Dual Stack Hosts using the "Bump-In-the-Stack" Technique (BIS) (RFC2767)
Original Publication Date: 2000-Feb-01
Included in the Prior Art Database: 2019-Feb-10
Internet Society Requests For Comment (RFCs)
K. Tsuchiya: AUTHOR [+2]
This memo proposes a mechanism of dual stack hosts using the technique called "Bump-in-the-Stack" in the IP security area. This memo provides information for the Internet community.
Network Working Group K. Tsuchiya Requests for Comments: 2767 H. Higuchi Category: Informational Y. Atarashi Hitachi February 2000
Dual Stack Hosts using the "Bump-In-the-Stack" Technique (BIS)
Status of this Memo
This memo provides information for the Internet community. It does not specify an Internet standard of any kind. Distribution of this memo is unlimited.
Copyright (C) The Internet Society (2000). All Rights Reserved.
In the especially initial stage of the transition from IPv4 to IPv6, it is hard to provide a complete set of IPv6 applications. This memo proposes a mechanism of dual stack hosts using the technique called "Bump-in-the-Stack" in the IP security area. The mechanism allows the hosts to communicate with other IPv6 hosts using existing IPv4 applications.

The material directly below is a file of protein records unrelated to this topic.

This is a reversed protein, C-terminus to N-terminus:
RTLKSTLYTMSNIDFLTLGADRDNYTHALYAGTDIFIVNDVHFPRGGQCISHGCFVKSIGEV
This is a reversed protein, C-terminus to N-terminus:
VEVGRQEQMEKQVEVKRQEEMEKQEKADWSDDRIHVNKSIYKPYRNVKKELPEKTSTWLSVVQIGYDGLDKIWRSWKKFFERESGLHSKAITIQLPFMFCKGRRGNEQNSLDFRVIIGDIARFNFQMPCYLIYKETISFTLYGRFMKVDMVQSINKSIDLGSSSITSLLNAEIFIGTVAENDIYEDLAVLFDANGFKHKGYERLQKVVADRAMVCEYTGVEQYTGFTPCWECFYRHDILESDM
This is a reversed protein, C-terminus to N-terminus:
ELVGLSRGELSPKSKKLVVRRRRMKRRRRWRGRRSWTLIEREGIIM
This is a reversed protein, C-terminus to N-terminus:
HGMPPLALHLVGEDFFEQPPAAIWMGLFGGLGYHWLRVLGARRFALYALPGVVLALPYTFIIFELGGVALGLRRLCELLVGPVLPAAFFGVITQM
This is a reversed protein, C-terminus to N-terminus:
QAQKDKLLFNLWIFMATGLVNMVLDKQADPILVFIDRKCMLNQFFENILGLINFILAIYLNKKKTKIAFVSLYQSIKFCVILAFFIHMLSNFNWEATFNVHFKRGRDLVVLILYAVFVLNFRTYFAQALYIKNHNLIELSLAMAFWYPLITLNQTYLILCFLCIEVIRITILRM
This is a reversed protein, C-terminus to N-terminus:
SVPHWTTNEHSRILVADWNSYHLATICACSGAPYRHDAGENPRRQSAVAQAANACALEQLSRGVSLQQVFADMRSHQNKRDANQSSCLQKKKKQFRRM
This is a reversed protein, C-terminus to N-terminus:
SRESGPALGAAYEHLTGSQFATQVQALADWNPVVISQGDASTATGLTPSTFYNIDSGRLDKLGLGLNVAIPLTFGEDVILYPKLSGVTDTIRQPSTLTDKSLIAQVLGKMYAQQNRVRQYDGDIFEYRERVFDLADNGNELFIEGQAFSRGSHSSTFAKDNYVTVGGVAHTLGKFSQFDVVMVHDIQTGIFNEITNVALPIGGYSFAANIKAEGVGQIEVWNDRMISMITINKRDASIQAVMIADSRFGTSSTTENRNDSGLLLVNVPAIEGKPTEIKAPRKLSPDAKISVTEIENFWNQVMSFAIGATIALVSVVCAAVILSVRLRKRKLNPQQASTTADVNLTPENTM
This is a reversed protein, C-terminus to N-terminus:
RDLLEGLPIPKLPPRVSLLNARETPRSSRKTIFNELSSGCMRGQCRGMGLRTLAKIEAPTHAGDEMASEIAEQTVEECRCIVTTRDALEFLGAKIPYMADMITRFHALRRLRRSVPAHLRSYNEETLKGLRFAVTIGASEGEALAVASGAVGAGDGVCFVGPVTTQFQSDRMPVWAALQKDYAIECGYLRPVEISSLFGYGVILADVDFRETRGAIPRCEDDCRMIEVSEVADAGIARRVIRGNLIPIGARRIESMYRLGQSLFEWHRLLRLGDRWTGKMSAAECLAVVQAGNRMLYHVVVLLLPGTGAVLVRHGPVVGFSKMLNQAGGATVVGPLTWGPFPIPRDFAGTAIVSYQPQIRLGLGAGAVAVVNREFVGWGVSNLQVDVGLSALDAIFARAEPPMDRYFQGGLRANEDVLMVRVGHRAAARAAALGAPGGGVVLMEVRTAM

RFC1933 [TRANS-MECH] specifies transition mechanisms, including dual stack and tunneling, for the initial stage. Hosts and routers with the transition mechanisms are also developed. But there are few applications for IPv6 [IPV6] as compared with IPv4 [IPV4] in which a great number of applications are available. In order to advance the transition smoothly, it is highly desirable to make the availability of IPv6 applications increase to the same level as IPv4. Unfortunately, however, this is expected to take a very long time.
This memo proposes a mechanism of dual stack hosts using the technique called "Bump-in-the-Stack" [BUMP] in the IP security area. The technique inserts modules, which snoop data flowing between a TCP/IPv4 module and network card driver modules and translate IPv4 into IPv6 and vice versa, into the hosts, and makes them self- translators. When they communicate with the other IPv6 hosts, pooled IPv4 addresses are assigned to the IPv6 hosts internally, but the IPv4 addresses never flow out from them. Moreover, since the assignment is automatically carried out using DNS protocol, users do
Tsuchiya, et al. Informational [Page 1]
RFC 2767 Dual Stack Hosts using BIS February 2000
not need to know whether target hosts are IPv6 ones. That is, this allows them to communicate with other IPv6 hosts using existing IPv4 applications; thus it seems as if they were dual stack hosts with applications for both IPv4 and IPv6. So they can expand the territory of dual stack hosts. Furthermore they can co-exist with other translators because their roles are different.
This memo uses the words defined in [IPV4], [IPV6], and [TRANS-MECH].
Dual stack hosts defined in RFC1933 [TRANS-MECH] need applications, TCP/IP modules and addresses for both IPv4 and IPv6. The proposed hosts in this memo have 3 modules instead of IPv6 applications, and communicate with other IPv6 hosts using IPv4 applications. They are a translator, an extension name resolver and an address mapper.
Figure 1 illustrates the structure of the host in which they are installed.
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